When families and schools work together, children are more likely to build good relationships and do better at school.
Now's the Age to Engage
An issues paper on parent engagement in the Queensland Catholic Education System
What are the most important things parents can do?
Parent Engagement Materials
Parent Engagement Conference - Townsville 2018
Collaborating for Success - Karen Mapp - Part1
Collaborating for Success - Karen Mapp - Part2
Collaborating for Success - Karen Mapp - Part3
Collaborating for Success - Jenni Brasington - Part1
Collaborating for Success - Jenni Brasington - Part2
The Family and Community Engagement Framework (FACE)
The resources below (with links) are designed to help you understand and implement family and community engagement within your school community:
Family and Community Engagement Framework - this is the main document explaining the framework.
FACE Powerpoint presentation - this is the presentation by Carmel Nash at the 2014 Catholic Parents Conference.
The Framework has been refreshed through a series of supporting materials, offering research insights, practical advice and a range of resources including fact sheets and case studies.
When concerns arise at school
Individual issues between parents and the school or a teacher are private matters and should be dealt with privately. They are not matters for the whole P&F.
Most children, at some time in their school life, will come home with a story about being wronged by a teacher in some way. The child comes home, is upset by what has happened and repeats the story to you and, as a parent, you immediately begin to ask questions. How could this person do this to your child? My child would not do that. Often we are quite indignant about what has occurred. When morning comes we have calmed down and begin to think more rationally about this ‘huge’ problem in your child’s life. We begin to think that there may be another side to the story and their usually is.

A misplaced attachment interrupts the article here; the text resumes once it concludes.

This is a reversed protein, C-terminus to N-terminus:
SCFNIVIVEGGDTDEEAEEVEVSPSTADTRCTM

What happens when you have a genuine concern? How do we go about dealing with it? What is the correct procedure for having your concerns answered.
Other Resources for Family and Community Engagement
ACARA has published parent resources for the national literacy and numeracy learning progressions – including infographics, videos and a short series of FAQs.
The videos feature parents talking about how the progressions helped them understand and engage in their child’s literacy and numeracy development, while the infographics show how skills – like learning to tell time or write a sentence – generally develop in a particular order over the schooling years.
This power point presentation by Carmel Nash, the Federation's Executive Director, was a workshop at the 2012 Federation conference.
Daniel Morcombe Child Safety Curriculum
The Department of Education, Training and Employment, in partnership with the Daniel Morcombe Foundation, has developed the Daniel Morcombe Child Safety Curriculum.
The Curriculum consists of classroom lessons across three phases of learning: Prep - Year 2 , Years 3 - 6 and Years 7 - 9.
The Curriculum is available to all Queensland schools and aims to teach children about personal safety and awareness, including cybersafety and phone safety, by focusing on three key safety messages: Recognise, React and Report.
The Curriculum was developed in consultation with Bruce and Denise Morcombe, the Commissioner for Children and Young People and Child Guardian and representatives from the Department of Education, Training and Employment, Queensland Police Service, and the Department of Communities, Child Safety and Disability Services, as well as experts in child safety education.
Parent guides for Prep - Year 2 , Year 3 - Year 6 and Year 7 - Year 9 have been developed to inform parents about the Curriculum and to help them reinforce the key safety messages at home.
Click here for further information about the Daniel Morcombe Safety Curriculum